THE RISK OF USING COMMON SENSE
How Dangerous Is Common Sense to leaders?
Prof. James L. Heskett, Baker Foundation Professor, Emeritus at Harvard Business School, elaborates on one of the biggest dangers to strategy makers and managers – their very own experience, intuition, and even common sense. Is there a saner option for the men-on-top?
Steven Philip Warner
Issue Date - 15/12/2011
Some of the more interesting writing that is relevant to management these days is found in out-of-the-way places in my local bookstore. In addition to the management and economics sections, you should check out neuroscience, psychology, and sociology – the research being reported there on how the mind and body work, is thought provoking.
For example, in Everything is Obvious, Once You Know the Answer: How Common Sense Fails Us, sociologist Duncan Watts’ thesis is that, in predicting outcomes and acting accordingly, we give far too much credence to such things as our own experiences, our ability to determine what is important, and history itself – mainly because complex phenomena are based on events that never repeat themselves and can’t be examined scientifically. Once we know the outcome of a situation, we rationalise the reasons why it occurred and convince ourselves that we’ve learned something from it that we can use in making future decisions. As a result, we give unwarranted credit to such things as experience, intuition, and even common sense.
Watts challenges our ability to assess the validity of experiences on which common sense is based, thereby raising the question of whether common sense based on accumulated experience can be of any help to decision-makers forced to predict the future in complex situations. Watts questions much of the recent work that purports to identify causes and effects in complex, unique situations involving such things as tipping points and many of the phenomena examined by the Freakonomists. In fact, nearly all writing about management and behavioral economics that seeks to credit performance to one cause or another is suspect. Anything based on this faux knowledge, including our common sense, is challenged.
If this research were valid, Watts argues, why wouldn’t we be able to predict the success of a strategy, a new disruptive technology, a product, or an advertisement? The reasons he gives are that these phenomena are too complex, involving so many variables that they can’t be repeated or even tested effectively. (The Vanguard Group’s founder, John Bogle, has been arguing this for years, concluding that mutual funds are more successful when they are not managed.)
What are we to do? According to Watts, it may mean confining our use of common sense to everyday routine decisions for which recent experience can truly be helpful, such as the best route to take to work to avoid traffic. Newer technologies such as the Internet, social networks, and specialised hardware may come to the rescue by providing easy ways of surveying customers, testing product features, and conducting business experiments. Rapid-response systems may, in some cases, eliminate the need to predict the future by allowing managers to respond only to events that have just occurred. A variation on this was proposed years ago by Henry Mintzberg in his critique of strategic planning when he suggested that instead of long-term planning, managers should practice “emergent” strategy formulation in which long-term predictions are replaced by efforts to better understand what is going on at present.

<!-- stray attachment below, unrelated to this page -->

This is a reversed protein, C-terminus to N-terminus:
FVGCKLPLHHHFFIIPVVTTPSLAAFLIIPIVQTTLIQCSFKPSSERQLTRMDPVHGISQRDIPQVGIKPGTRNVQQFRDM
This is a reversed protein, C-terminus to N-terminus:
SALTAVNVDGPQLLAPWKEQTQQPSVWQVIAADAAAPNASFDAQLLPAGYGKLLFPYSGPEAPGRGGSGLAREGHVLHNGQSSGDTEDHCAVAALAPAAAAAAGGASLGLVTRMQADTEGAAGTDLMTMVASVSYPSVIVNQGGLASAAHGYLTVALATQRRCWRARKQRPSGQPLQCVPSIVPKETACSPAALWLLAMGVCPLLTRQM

According to Watts, leaders run the risk of injecting too much common sense into decisions, uninformed by experimentation that could be designed to identify cause and effect. Does Watts have something here? Are too few strategies based on testing before investing? Do we make too much use of our common sense under the wrong circumstances? Do we use it unreliably to emphasize some and ignore other information? Do we give common sense too much credit for success? What do you think?
Common sense is the decision-maker’s friend when the decision has to be made rapidly, with a minimum of research or formal theory, with no more than moderate risk or consequences, and by individuals who have accumulated experience and wisdom. If those conditions don’t prevail, watch out. At risk of oversimplification, that sums up author Duncan Watts’ description of how common sense fails us.
First things first. Several offered definitions of common sense. Tomy Tharian, for example, said “common sense is quite often related to … wisdom (from accumulated experience vs. the knowledge that the younger generation acquires so rapidly through social networks).” Noting that Webster’s Dictionary defines common sense as “sound and prudent judgment based on the simple perception of the situation or facts,” JR adds that “Common sense is not in the knowledge but in the application of the knowledge.” Others placed emphasis on the word “common.” S. A. Visotsky, for example, said that “Common sense is defined as beliefs or propositions that most people consider prudent …” Duncan Watts himself found it “surprisingly hard to pin down. Roughly speaking, it is the loosely organised set of facts, observations, experiences, insights, and pieces of received wisdom that each of us accumulates over a lifetime...”
Common sense had its defenders. C. J. Cullinane commented that “Common sense and experience for all their faults are fast.” Phil Clark added that “how man reacts to a situation is driven by habit and choices gained through experience.” Atul Guglani cited the quotation, “In simplicity lies the ultimate sophistication.”
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